Rajat Jain’s annual membership at a gym in Hyderabad had just lapsed. He decided to look for something new as he was not very happy with the idea of renewing the same membership for the upcoming year.
“I did not like the experience as I only used the gym for a collective period of two months in a yearly membership. Also, I realised the trainers were nice only for the first few weeks, when they were pitching for me to choose them as personal trainers. After that I noticed they just ignore you, and you lose interest in working out as well,” Rajat says.
Rajat was looking for something affordable that would keep him motivated. He filled up a query form for gyms around Kondapur Area on JustDial, and, a few hours later, he got a call. It was Jatin Bansal, founder of Hobbyix, briefing him about a monthly fitness pass that would give him access to over 120 fitness centres in the city. Within minutes, he was convinced.
“I was getting access to so many things for less than Rs 2,000. I was really happy as I could use the pass to try out things that were new to me, like zumba and swimming,” adds Rajat.
A couple of years ago, Jatin was in a predicament similar to Rajat’s, in that he did not want to spend a lot of money on an annual gym membership, because he knew that he wouldn’t do justice to the deal.
“I had heard about ClassPass in the US, but they have restrictions such as a cap on the number of times a member can visit the same fitness studio. I don’t think that kind of model will help to address fitness issues in India, which is why I decided to take this up as a project,” says Jatin.
Until November 2014, Jatin, a graduate from IIT-Delhi, and his friend, Abhishek Bhatia, from NIT Kurukshetra, worked on Hobbyix part time. Soon they realised that they had to come onboard full time if they wanted to tap the opportunity.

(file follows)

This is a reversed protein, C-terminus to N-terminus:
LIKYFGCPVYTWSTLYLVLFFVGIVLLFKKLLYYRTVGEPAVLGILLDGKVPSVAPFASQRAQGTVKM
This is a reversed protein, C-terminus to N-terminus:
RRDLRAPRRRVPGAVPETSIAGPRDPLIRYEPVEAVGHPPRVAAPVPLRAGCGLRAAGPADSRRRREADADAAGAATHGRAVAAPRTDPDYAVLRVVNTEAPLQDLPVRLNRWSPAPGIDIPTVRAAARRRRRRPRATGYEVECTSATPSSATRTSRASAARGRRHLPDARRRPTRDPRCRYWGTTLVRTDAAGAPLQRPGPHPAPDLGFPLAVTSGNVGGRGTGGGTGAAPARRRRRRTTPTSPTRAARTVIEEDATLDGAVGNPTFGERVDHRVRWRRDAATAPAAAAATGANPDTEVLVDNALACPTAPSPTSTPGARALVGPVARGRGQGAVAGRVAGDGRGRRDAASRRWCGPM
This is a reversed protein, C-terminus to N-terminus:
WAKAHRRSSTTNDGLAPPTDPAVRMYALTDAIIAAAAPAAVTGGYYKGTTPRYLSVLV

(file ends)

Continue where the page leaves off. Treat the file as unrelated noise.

As they researched gym dynamics, they kept hitting on one statistic that gave them more confidence – only 25 to 30 per cent of members turn up for regular classes when they have signed up for an annual gym membership. This may be why when a gym has floor space only for 1,000 people, it still targets selling 4,000 memberships.
“A user who signs up for a fitness membership finds doing the same activity monotonous and boring and this results in low retention. This is where it all started, and we thought of making this experience fun, engaging and exciting by giving an option of a new activity every day,” says Jatin.
Over the next few months, they left their respective jobs, and launched Hobbyix on June 19.
Hobbyix is a monthly, credits-based fitness membership pass that gives users access to a variety of fitness studios and activities. When users purchase the pass, which costs Rs 1,999, they get 30 credits that can be used to redeem over 300 activities, across 120 centers in Hyderabad.
“Most normal gym activities consume only one credit, but some exclusive fitness studios, like the ones that Tollywood actors frequent, charge three credits. Basically, you can use the credits however you wish. That is the kind of flexibility we wanted to offer with our venture,” says Jatin.
Once the users receive their credits, they can go online and book any class they want. When the booking is confirmed, the instructor of the class receives a text message, with the details of the person attending the class. Bookings can made up to five minutes before the commencement of classes. Members can opt for anything, from yoga and gym, to swimming, dance or even boxing with the pass.
“People find doing the same type of exercise every day boring and eventually give up on their fitness journey. This gives them an opportunity to do exciting new exercises every day,” says Jatin, who added that they also sold single-day passes.
The Indian fitness market is estimated to be about Rs 100 billion in 2015 and is growing at a CAGR of 20-25 per cent year-on-year. The major chunk of the market is unorganised and faces problems such as low turnout rates, low customer retention etc.
While there are quite a few startups that have ventured into this space, including the likes of FitnessPapa, Gymer, Gympik, they all have a ceiling limit of three or four visits per fitness studio per month.
In just one month, over 700 classes were booked in Hyderabad via Hobbyix. “The future looks great because we plan to expand into a bigger and better network in Hyderabad, and over the next quarter in all the other metros too. The product will be a lifestyle membership pass, acting as a portal to book classes for music, photography, cooking and dance,” adds Jatin.